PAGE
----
David Schultz: What I find controversial about it was the sentence that we are moving into a different era now where it’s talking about what’s called low-yield nuclear bombs. Now that’s a misnomer, low-yield is still as powerful as the bombs that were released on Hiroshima and Nagasaki, which means they can still do a lot of destruction. But what this policy said now is that we are going to arm both our submarines, in terms of providing cruise missiles with nuclear weapons and also we are going to put them in places where we make it possible to make them more mobile.
What I see it does is a couple of things. It opens up the prospect to say that maybe we are willing to consider limited low-yield nuclear war as a defense strategy. And then two it starts to move us into a situation of taking us back to the old cold-war nuclear escalation strategies.
Sputnik: Why is Russia being named as a target when all this nuclear saber-rattling has been going on between North Korea and the US?
David Schultz: I think [historically] to say that the United States and the Russian Federation need to recognize each other’s legitimate security interest and security needs. I think it’s important. The second is both countries need to assess each country’s overall defense strategies. So what I mean by that is that the worst part of the cold war era, taking us back 50’s, 60’s and 70’s, was to say that each country had to have superiority in each form of weapon. And it just created this overall race and every kind of nuclear weapon as opposed to say, how we again, recognize legitimate needs in terms of their countries.
Second I think you are correct that it ignores the fact that, perhaps right now, the more destabilizing force in the world might be the North Korea and it’s not necessarily that the Russian and the United States because they both have a big nuclear weapon have lots of incentives not to do anything. But the part that I think is scary here is when people start using phrases like low-yield nukes; it makes it sound like: well it’s okay to do limited nuclear wars and limited nuclear wars are still nuclear wars and they are still not good.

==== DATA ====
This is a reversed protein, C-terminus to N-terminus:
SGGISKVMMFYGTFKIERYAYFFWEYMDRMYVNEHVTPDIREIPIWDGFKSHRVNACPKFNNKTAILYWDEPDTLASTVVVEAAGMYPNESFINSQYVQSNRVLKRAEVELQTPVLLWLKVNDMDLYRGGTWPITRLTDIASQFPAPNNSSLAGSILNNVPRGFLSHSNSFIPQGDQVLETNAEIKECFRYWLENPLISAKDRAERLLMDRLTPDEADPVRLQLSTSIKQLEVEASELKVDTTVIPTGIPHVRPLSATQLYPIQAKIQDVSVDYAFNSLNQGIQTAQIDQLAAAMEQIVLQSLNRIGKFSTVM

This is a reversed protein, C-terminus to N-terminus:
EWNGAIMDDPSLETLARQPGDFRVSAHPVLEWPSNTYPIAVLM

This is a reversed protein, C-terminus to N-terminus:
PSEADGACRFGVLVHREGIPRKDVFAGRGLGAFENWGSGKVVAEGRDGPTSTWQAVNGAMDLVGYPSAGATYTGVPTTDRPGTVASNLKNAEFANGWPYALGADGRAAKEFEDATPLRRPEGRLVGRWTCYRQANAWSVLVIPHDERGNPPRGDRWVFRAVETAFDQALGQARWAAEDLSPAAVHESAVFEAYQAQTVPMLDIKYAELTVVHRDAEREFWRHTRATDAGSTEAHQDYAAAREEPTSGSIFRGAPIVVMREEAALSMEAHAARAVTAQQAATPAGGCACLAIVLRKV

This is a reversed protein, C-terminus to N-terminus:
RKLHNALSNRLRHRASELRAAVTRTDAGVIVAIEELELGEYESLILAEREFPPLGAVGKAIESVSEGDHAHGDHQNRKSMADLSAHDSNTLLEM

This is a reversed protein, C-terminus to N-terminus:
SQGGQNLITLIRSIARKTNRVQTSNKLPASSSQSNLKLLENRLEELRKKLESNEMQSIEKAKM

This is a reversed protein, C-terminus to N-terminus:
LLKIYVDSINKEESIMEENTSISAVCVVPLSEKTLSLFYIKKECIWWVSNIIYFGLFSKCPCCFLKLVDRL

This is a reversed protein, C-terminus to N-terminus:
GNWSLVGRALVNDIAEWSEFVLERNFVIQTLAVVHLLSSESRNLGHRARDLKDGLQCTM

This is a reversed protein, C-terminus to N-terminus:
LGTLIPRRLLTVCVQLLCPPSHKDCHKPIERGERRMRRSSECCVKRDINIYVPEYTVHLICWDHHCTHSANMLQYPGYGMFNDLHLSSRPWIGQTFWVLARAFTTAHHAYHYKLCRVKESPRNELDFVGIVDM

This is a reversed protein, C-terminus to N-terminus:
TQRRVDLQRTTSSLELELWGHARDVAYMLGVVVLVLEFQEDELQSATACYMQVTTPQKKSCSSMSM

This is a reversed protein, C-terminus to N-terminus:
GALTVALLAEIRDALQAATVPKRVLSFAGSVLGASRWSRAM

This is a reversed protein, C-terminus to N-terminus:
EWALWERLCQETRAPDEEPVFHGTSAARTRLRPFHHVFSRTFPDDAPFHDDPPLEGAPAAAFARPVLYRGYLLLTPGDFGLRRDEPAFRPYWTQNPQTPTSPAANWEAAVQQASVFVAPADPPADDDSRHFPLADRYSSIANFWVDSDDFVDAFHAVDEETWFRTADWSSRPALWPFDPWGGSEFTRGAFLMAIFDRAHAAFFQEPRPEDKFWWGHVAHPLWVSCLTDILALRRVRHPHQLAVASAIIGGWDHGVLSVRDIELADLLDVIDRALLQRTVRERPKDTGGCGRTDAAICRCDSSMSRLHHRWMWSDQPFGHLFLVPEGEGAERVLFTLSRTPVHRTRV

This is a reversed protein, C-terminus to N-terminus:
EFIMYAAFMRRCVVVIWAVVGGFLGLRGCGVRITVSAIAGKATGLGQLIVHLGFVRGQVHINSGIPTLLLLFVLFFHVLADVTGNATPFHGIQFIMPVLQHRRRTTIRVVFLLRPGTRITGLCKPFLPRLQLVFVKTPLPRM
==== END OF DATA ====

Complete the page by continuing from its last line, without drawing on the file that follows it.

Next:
Sputnik: Do you think there are any other reasons behind this particular nuclear posture? Are there perhaps financial reasons?
David Schultz: I would say this reflects the re-militarization or the militarization of Trump’s foreign policy. I think Donald Trump has a “us versus them” policy. It’s a belief that the United States continues to maintain not just nuclear strength, but surpass nuclear superiority across the world. I think there are some economic reasons in terms of military industrial complex. But I think they are on a broader sort of unilateral, nationalistic policy behind Trump administration’s decision to do this.
Sputnik: Do you think due to this we can expect a new arms race, if so who will be involved in it?
David Schultz: I definitely think we will see a new arms race as a result because, to use an English expression, this is a tit for tat. We are claiming that Russia has low-level nukes whether it’s true or not, I don’t know. We are claiming we need more. That is going to force the Russians to have to escalate. It is going to then say the Chinese are going to be concerned because some of these missiles might be deployed in the Asian theater and this might now mean that North Korea feels threatened and feel the need to develop more. So it will create an arms race that might not just be Russia versus the United States, which has been our classic model for the cold war. It was a bi-polar world. Now in a multi-polar world we might see multiple countries involved with nuclear arms race and the more players that are involved, more complex it is.
The views and opinions expressed by David Schultz are those of the speaker and do not necessarily reflect those of Sputnik.